Everything I Learned About Ruby and Rails in 2023

Enqueue Multiple Jobs Together with perform_all_later in Rails
Are you still looping over the list of jobs to enqueue them individually? This post explores the new `perform_all_later` method in Rails, which was introduced in Rails 7.1 and lets you enqueue multiple jobs together to reduce the round-trip to the job backend, like Redis or the database.
Nested Modules in Ruby
There are two different ways to define nested modules in Ruby. This post explains them both along with the differences between them and how to decide which one to use. We will also learn about the `Module.nesting` method, which returns the list of nesting for a module.
Rails Internals: A Deep Dive Into Active Job Codebase
Do you want to understand how Active Job works behind the scenes? Reading and understanding the source code is one of the best ways to learn a framework (or anything). This post breaks it all down for you by tracing the journey of a Rails background job, from its creation to execution.
Working with SQLite in Ruby
SQLite is an incredibly simple yet powerful database both for beginners and advanced users to learn SQL as well as build applications (both desktop and web) that need to store data. In this post, we’re going to cover the basics of working with SQLite in Ruby.
How respond_to Method Works in Rails
The respond_to method allows the controller to select the appropriate response format based on the request’s Accept header or the request URL. You can also use it to handle variants for different screens. This post covers the basics of this method: what it is, how it works and why it’s important.
CDPATH: Easily Navigate Directories in the Terminal
The CDPATH environment variable lets you pre-configure frequently used directories so you can easily navigate into them from anywhere in your file system. This blog post shows how it works and how to use it.
Understanding the Rails Router: Why, What, and How
The router is the entry point of your Rails application. It acts as the gatekeeper for all incoming HTTP requests, inspecting and sending them to a controller action; even filtering and rejecting them if necessary. In this article, we’ll do a deep dive into the Rails Router to understand it better.
Announcing: Crash Course on Turbo (Hotwire) Framework
Announcing the pre-release of an introductory mini-guide for everyone interested in Hotwire and part of a bigger, more comprehensive, paid Hotwire course that I plan to release next year. This course provides a brief introduction to Hotwire with hands-on, practical projects.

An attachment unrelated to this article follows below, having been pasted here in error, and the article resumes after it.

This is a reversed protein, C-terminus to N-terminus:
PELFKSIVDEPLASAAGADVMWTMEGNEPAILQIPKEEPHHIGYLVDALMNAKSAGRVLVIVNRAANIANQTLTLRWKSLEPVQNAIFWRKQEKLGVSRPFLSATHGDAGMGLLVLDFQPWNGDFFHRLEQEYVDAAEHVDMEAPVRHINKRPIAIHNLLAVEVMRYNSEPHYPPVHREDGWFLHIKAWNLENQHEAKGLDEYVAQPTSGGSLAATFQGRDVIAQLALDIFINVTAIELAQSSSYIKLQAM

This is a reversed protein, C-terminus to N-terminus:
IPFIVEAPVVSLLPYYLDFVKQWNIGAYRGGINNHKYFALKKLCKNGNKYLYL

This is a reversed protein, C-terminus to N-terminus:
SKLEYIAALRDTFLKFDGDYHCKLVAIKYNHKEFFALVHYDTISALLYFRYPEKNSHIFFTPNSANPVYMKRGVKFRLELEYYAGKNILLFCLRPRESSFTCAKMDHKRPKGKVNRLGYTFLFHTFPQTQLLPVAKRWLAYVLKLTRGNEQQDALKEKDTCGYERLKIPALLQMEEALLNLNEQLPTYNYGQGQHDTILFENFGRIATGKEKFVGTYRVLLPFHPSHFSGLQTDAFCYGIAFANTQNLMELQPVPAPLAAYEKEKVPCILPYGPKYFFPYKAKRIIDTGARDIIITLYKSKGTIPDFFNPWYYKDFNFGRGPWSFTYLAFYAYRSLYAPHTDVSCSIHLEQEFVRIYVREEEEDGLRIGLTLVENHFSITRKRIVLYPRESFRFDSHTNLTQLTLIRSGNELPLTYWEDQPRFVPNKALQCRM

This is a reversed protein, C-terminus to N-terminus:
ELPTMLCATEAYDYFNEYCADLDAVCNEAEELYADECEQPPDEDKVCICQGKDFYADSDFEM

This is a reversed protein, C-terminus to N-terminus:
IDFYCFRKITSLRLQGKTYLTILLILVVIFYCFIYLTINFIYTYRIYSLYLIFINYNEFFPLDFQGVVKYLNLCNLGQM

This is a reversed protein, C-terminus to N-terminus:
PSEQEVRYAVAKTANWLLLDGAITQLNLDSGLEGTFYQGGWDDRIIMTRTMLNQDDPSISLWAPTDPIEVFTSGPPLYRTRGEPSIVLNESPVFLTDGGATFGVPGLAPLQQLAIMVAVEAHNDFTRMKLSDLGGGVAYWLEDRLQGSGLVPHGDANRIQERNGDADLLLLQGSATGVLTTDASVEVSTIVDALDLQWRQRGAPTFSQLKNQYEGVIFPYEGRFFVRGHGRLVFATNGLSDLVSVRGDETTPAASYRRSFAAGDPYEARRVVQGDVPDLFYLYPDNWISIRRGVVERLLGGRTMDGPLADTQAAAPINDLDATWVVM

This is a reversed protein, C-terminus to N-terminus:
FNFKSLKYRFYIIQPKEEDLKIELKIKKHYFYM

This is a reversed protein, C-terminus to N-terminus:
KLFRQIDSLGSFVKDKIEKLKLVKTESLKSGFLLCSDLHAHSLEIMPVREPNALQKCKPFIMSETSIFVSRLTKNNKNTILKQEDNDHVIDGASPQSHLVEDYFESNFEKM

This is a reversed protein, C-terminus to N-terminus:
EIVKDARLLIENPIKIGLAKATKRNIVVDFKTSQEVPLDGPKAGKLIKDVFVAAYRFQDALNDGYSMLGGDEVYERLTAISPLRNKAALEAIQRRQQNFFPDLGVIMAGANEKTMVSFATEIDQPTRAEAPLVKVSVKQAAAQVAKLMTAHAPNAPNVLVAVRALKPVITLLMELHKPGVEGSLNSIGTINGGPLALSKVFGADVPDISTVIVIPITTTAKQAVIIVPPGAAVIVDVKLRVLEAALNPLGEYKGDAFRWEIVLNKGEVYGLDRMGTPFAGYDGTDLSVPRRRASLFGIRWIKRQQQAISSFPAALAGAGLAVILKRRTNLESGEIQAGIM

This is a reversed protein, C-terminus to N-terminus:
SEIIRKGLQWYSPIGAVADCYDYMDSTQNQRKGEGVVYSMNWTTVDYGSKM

How to Customize Rails Validation Errors to Remove Leading Attribute Column Names
Rails validations is an elegant way to verify the model state before it’s saved into the database. Often, you want to provide a custom, user-friendly error message to the user. In this post, we’ll learn how to accomplish this with custom validation methods.
How to Return 404 Not Found Error in Rails
In this post, we’ll learn about the HTTP 404 Not Found error: what it is and how it works, how to return a 404 response from a Rails application with a custom error page, and understand the impact of 404 errors on the SEO for your website or web application.
Interview with Daniela Baron, Staff Engineer at FundThrough
I recently had the pleasure to interview Daniela Baron, a Ruby and Rails developer and staff engineer at FundThrough, a fintech company based in Toronto. It contains a lot of interesting and thoughtful answers as well as a ton of high-quality recommendations for books and podcasts. Enjoy!
Akshay’s Blog is now Write Software, Well
This blog is about writing as much as it is about software development. After two years, 130 posts, and hundreds of thousands of readers, the blog has outgrown my personal domain and needs a new home. Welcome to “Write Software, Well”.
Base64 Encoding, Explained
Base64 is an elegant way to convert binary data to text, making it easy to store and transport. This article covers the basics of Base64 encoding, including what it is, how it works and why it’s important. It also shows how to encode and decode Base64 data in various programming languages.
Understanding the Instrumentation API in Rails
The Instrumentation API in ActiveSupport serves a dual purpose. You can use it to implement the observer (pub-sub) pattern, as well as benchmark how long it took to execute some action. In this post, we’ll learn almost everything you need to know about the Rails Instrumentation API.
Length, Size, and Count in Ruby and Rails: When to Use Which?
You can use the length, size, and count methods to find the number of elements in a collection. This post explores the difference between these methods and explains how you should choose which method to use according to the needs of your application.
Interview with Miles Woodroffe, former Global CTO of Cookpad
Miles Woodroffe is a veteran Ruby & Rails developer who served as a Global CTO at Cookpad for many years and represents the company as a founding board member at the Rails Foundation. I recently had the pleasure to interview Miles, and he graciously provided very thoughtful and interesting answers.
The Difference Between nil?, empty?, and blank? in Ruby